David Terbrugge will play his first Test match since 1999 when he takes the new ball against Australia in the third and final Castle Lager/MTN Test match starting at Kingsmead on Friday.
Terbrugge has been included in the South African starting 11 with Lance Klusener being released to play for KwaZulu-Natal in a vital SuperSport Series match against Western Province at Newlands over the weekend. A little surprisingly, perhaps, Andrew Hall has been retained as a bowling all-rounder although he barely turned his arm over in the Australian second innings at Newlands earlier in the week.
Although Terbrugge will share the new ball with Makhaya Ntini, his primary function, it seems, will be containment, a role to which he is well-suited. By no means lightning fast, he is capable of bowling line and length with South Africa desperate to stop leaking runs against the Australians.
Hall scored a brave 70 in the South African first innings at Newlands, but he has yet to show that he can bowl out good batsmen at the highest level. South African selection convener Rushdi Magiet did not help clarify matters when he first said that it had been the captain's decision to barely use Hall in the second innings in Cape Town and then mentioned a stiff back that had supposedly troubled Hall.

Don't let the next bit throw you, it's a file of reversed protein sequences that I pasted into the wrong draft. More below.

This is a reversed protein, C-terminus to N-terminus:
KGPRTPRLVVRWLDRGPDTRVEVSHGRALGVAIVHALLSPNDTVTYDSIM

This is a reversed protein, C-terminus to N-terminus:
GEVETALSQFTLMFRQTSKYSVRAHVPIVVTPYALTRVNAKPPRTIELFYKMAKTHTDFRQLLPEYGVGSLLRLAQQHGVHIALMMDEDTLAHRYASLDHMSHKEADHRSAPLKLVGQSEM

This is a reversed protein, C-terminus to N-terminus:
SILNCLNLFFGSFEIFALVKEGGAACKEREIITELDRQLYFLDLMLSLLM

Whether Mark Boucher makes more use of Hall as a bowler at Kingsmead remains to be seen, but the biggest argument for retaining him would surely be the fight he brought to the South African cause with his batting in the first innings. This, though, will not help balance the South African attack.
Terbrugge, meanwhile, only learned that he would be given the new ball when told so by journalists after his selection. "Well, there you go then," he said.
He cites Glenn McGrath as a role model, pointing out that both are built like "angry matchsticks" and he has recovered from the leg pains that cast some doubt over his fitness earlier in the week.